Hence the living without seeing.
I’ve been sad for a long time because everything I knew seemed to fall apart. Things that I once thought were true turned out to not be so nice. Things opened up to me that I never even knew were available. In many ways, I’m still sad, and I’m still growing, and I’m still opening my eyes and seeing what kind of possibilities open up to me.
I have 2 years left of university to open myself to more of the world before I’m thrown out there to fend for myself. This term was a bust due to the ridiculous workload, but I believe I definitely have enough time to grow even more before this part of my life is over.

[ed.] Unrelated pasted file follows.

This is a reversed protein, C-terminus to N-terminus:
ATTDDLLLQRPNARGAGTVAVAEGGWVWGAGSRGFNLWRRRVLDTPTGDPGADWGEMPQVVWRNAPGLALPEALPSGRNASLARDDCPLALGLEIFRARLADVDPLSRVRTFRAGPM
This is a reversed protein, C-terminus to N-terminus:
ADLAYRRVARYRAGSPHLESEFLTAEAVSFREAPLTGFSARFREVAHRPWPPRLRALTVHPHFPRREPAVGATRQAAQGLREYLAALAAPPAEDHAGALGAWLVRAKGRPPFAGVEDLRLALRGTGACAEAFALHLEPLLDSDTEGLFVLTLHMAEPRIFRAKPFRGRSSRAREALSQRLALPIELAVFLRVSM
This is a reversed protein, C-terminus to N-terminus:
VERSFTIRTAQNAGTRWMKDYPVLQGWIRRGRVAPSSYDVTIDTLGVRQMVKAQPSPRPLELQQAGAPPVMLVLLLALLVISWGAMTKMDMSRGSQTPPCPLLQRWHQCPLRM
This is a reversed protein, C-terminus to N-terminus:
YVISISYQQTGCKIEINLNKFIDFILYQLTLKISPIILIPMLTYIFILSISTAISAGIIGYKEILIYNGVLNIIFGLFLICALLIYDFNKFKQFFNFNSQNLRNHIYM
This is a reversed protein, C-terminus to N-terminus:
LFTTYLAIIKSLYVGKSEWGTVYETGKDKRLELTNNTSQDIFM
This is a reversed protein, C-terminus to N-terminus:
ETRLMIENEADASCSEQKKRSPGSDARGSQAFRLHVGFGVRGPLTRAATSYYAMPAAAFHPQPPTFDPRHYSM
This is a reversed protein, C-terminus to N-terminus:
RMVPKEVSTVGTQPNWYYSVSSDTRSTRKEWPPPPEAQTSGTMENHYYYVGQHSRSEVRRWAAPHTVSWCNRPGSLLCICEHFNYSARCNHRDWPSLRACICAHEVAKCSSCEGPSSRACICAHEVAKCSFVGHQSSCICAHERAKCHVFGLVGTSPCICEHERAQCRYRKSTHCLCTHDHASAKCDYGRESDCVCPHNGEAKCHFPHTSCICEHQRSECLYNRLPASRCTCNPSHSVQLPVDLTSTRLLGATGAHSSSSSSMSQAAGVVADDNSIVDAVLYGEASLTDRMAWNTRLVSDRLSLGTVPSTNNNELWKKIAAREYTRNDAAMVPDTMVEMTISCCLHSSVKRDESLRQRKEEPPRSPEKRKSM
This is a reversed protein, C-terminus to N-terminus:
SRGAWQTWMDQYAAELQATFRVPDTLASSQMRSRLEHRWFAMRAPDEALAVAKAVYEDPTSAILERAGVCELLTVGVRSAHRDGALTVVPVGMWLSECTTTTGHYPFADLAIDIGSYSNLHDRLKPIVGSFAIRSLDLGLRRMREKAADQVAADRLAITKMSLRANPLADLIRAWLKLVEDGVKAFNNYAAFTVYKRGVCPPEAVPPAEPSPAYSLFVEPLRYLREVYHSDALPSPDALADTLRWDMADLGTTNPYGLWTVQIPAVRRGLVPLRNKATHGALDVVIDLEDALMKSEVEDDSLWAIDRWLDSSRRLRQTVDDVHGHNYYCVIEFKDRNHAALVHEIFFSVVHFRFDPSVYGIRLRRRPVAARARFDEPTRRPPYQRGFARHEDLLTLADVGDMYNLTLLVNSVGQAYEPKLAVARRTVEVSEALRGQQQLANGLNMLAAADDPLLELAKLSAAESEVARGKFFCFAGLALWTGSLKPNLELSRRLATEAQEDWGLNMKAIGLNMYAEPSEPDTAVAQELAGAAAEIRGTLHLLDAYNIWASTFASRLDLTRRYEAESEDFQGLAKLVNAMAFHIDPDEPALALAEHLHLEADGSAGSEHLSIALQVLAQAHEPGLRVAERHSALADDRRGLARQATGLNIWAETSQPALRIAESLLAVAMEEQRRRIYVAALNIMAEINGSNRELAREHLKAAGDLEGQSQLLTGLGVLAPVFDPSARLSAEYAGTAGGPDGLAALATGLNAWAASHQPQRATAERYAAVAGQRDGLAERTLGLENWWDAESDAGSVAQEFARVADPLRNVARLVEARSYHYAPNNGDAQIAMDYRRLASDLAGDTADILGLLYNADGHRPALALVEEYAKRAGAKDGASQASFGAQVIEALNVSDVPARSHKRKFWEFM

Living without seeing is being unable to identify the consequences and results of your own actions. It’s being unable to take a look at the world for what it is, and not even having the opportunity to choose whether to accept conflict or attack it. It’s about not realizing that your own attitude, your own outlook on life and judgment is poisonous and clouded.
We should aim to live and see and react to our own actions, to read and understand our behavior, and not accept, but work hard to change and improve ourselves to ensure that we see reality as it should be, not as our flawed mind perceives it as. And we should try to do so as humanly as possible – we should do good, and only good, for not only people we’ve tunnel-visioned ourselves towards, but for everyone, since the people who need it the most appear like they deserve it the least. That’s a good way of thinking about it.
Thanks for reading.